China and Europe: The futile quest for a strategic partnership
WASHINGTON -- Been there, done that. President Hu Jintao can be pleased with himself. His second and, presumably, last official visit to Washington went smoothly (no “Republic of China” national anthem played by the Americans on the White House lawn this time!). And his trip can plausibly be presented as moderately successful. For now, at least, the summit has stabilized the most important relationship in the world. Yet 2010, with China’s rude display of assertiveness in the South China Sea and its continuing support for North Korea, also clearly demonstrated how brittle the U.S.-Chinese relationship still is, and how much of a problem that constitutes not only for the two, but also for the rest of the world.
Former U.S. National Security Advisor Zbigniew Brzezinski got it right: the most worrying aspect about the state of the U.S.-Chinese relationship is its failure to address the broader problems of an increasingly unstable, turbulent world. Both governments, driven by their respective domestic constituencies, already have enough difficulties managing their bilateral problems, from currency revaluation to the conventional military arms race. There is simply not enough serious time and energy left for issues such as nuclear non-proliferation in Iran and on the Korean peninsula, global warming, or reform of the world economy's increasingly shaky institutional foundations. This failure to deliver on issues of global governance risks turning the relationship into a “lose-lose” situation—both America and China are likely to suffer if any of those global challenges seriously get out of hand.
Where does that leave Europe? The European Union does not have a bilateral relationship with China, but 28 such relationships. Each of the 27 EU member countries has its own China policy, as does the EU, which for years has been trying to develop a “strategic partnership” with Beijing to engage at eye-level and on all important issues of international relations, including security. Those efforts have led nowhere, and it is time to recognize that the EU relationship with China is basically economic, and not much else. One only need compare the international visibility and the substance of Hu’s meeting with U.S. President Barack Obama last week with the most recent EU - China summit (the 13th) in Brussels in October 2010 to see why this is so. In dealing with China, a large part of the international agenda today is political and even military, and Europe simply is not relevant in that sphere. This is different with economic issues, of course — European trade and foreign direct investments with China in 2009 were significantly larger than those of the United States, and they have also grown (even) more rapidly over the last decade than trade and investment between China and America. On those issues, moreover, the European Union does speak with one voice: Brussels’. The economic agenda of the two summits in Washington and in Brussels also looked remarkably similar; the European Union and the United States were both pushing China to let its currency rise, to remove barriers to its market, and to protect the intellectual property rights of Western companies.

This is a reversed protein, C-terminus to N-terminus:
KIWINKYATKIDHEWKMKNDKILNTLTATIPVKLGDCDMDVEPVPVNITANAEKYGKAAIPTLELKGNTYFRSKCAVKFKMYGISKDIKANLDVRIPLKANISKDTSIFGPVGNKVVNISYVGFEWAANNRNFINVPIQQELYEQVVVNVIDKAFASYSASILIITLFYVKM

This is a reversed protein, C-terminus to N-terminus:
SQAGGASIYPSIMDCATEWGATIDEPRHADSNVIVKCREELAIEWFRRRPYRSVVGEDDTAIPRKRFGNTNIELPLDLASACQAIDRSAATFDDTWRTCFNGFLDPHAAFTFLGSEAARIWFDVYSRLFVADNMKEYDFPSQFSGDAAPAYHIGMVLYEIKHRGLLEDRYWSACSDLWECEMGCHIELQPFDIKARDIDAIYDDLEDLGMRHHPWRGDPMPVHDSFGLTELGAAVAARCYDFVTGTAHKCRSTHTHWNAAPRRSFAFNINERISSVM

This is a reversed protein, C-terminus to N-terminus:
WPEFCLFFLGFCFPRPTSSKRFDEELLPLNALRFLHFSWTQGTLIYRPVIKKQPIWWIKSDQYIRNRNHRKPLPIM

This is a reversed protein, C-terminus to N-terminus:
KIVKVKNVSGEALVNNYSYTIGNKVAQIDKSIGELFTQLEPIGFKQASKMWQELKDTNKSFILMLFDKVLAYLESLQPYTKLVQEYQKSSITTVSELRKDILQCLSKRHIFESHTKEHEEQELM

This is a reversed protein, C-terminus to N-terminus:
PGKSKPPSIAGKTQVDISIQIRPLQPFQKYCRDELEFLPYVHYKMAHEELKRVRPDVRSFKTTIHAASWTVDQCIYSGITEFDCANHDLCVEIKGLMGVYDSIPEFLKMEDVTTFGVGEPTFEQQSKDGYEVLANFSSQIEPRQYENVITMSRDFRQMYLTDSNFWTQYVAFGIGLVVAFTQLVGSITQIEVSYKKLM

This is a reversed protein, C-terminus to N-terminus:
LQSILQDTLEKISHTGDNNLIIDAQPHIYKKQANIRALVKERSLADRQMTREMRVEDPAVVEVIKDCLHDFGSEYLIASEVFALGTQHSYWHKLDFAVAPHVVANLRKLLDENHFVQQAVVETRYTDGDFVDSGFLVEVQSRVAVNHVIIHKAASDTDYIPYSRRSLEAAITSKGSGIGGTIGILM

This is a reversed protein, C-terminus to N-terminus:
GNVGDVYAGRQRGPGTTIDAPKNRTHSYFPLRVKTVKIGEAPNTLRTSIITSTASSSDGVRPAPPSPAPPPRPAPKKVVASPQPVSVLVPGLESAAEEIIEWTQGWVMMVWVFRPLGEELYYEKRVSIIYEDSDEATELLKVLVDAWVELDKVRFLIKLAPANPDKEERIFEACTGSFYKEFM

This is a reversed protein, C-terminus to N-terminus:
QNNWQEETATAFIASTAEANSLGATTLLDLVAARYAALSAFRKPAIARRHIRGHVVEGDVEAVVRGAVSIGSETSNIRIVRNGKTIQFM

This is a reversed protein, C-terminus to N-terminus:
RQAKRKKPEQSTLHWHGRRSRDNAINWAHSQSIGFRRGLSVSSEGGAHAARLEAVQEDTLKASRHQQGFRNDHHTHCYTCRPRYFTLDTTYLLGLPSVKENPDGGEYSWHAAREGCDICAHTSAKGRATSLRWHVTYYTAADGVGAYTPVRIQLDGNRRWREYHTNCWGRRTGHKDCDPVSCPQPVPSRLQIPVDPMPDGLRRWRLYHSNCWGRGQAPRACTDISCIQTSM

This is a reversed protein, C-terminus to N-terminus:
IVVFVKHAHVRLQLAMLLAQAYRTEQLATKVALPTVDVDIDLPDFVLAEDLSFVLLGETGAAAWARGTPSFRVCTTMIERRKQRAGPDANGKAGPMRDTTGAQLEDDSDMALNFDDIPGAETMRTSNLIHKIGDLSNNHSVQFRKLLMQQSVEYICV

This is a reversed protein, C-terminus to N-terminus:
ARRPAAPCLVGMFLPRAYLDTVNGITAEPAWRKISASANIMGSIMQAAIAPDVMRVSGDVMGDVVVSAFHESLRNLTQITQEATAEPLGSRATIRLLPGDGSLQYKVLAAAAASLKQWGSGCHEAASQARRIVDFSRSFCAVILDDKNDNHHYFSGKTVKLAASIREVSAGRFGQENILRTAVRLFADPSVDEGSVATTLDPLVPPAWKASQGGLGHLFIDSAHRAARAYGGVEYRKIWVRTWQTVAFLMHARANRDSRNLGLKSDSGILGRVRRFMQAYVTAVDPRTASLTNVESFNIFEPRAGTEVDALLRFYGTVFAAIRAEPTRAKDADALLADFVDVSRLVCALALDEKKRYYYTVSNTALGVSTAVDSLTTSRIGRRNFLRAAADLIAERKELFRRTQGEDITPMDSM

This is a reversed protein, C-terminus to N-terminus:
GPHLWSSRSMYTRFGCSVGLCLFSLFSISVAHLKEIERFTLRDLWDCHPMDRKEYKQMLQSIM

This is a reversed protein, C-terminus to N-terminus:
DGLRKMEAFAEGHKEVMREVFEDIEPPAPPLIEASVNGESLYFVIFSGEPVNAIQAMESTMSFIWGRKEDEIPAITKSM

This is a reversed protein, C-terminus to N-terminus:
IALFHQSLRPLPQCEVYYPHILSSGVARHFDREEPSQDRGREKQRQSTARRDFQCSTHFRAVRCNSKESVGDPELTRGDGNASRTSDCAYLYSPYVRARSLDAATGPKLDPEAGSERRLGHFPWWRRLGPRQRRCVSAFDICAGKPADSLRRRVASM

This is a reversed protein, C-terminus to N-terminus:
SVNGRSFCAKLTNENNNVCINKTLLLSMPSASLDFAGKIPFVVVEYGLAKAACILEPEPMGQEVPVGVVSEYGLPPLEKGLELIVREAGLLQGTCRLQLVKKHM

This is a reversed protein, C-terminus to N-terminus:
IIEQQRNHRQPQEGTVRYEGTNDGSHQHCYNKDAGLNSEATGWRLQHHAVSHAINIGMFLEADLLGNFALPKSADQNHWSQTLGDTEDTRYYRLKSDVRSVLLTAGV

Brussels has not been too successful so far with its economic agenda with China, but neither has the United States. The fact is that Chinese foreign economic policies are mostly shaped by China’s own agenda. What both Washington and Brussels can do—and the more they do so in a coordinated fashion, the more effective they will be—are basically two things: they can use access to their markets and their economic resources as levers to establish a level playing field and secure reciprocity, and they can persuade China to change its practices if and when those changes will be mutually beneficial. On this, the Europeans actually have been doing better than the United States. The EU has established a highly institutionalized framework for its economic dialogue with China, including not only regular summit meetings, but as many as 50 working groups with the Chinese on a wide variety of issues, ranging from intellectual property right protection to rule of law and human rights. Those working-level exchanges are important and valuable, as they offer opportunities for both sides to learn and to develop new approaches.
Beyond those modest but useful activities, however, the search for a strategic partnership between Europe and China should be abandoned. It is based on the pretence that all 28 European China policies can be aligned. That is quite unlikely to happen, for the simple reason that member state interests in China are, first, primarily economic and commercial and, second, divergent and often competing. If the EU really was serious about developing a common foreign policy (and it should be!), then it would focus on other, more promising issues than its relationship with China. The EU actually has been moderately successful in forging common policies on two important global challenges—taking a stronger role on nuclear non-proliferation (Iran) and on climate change, in particular. It.; should build on those successes and develop them further. To the extent it will succeed, it will also be able to strike a meaningful and balanced political (even “strategic,” if you like) relationship with Beijing, because the EU would then be taken seriously in Beijing. So far, it is not.
Hans Maull presently is a Senior Fellow at the Transatlantic Academy, on leave as Professor of Foreign Policy and International Relations at the University of Trier, Germany. This Transatlantic Take will also appear in the DIGEST of www.deutsche.aussenpolitik.de
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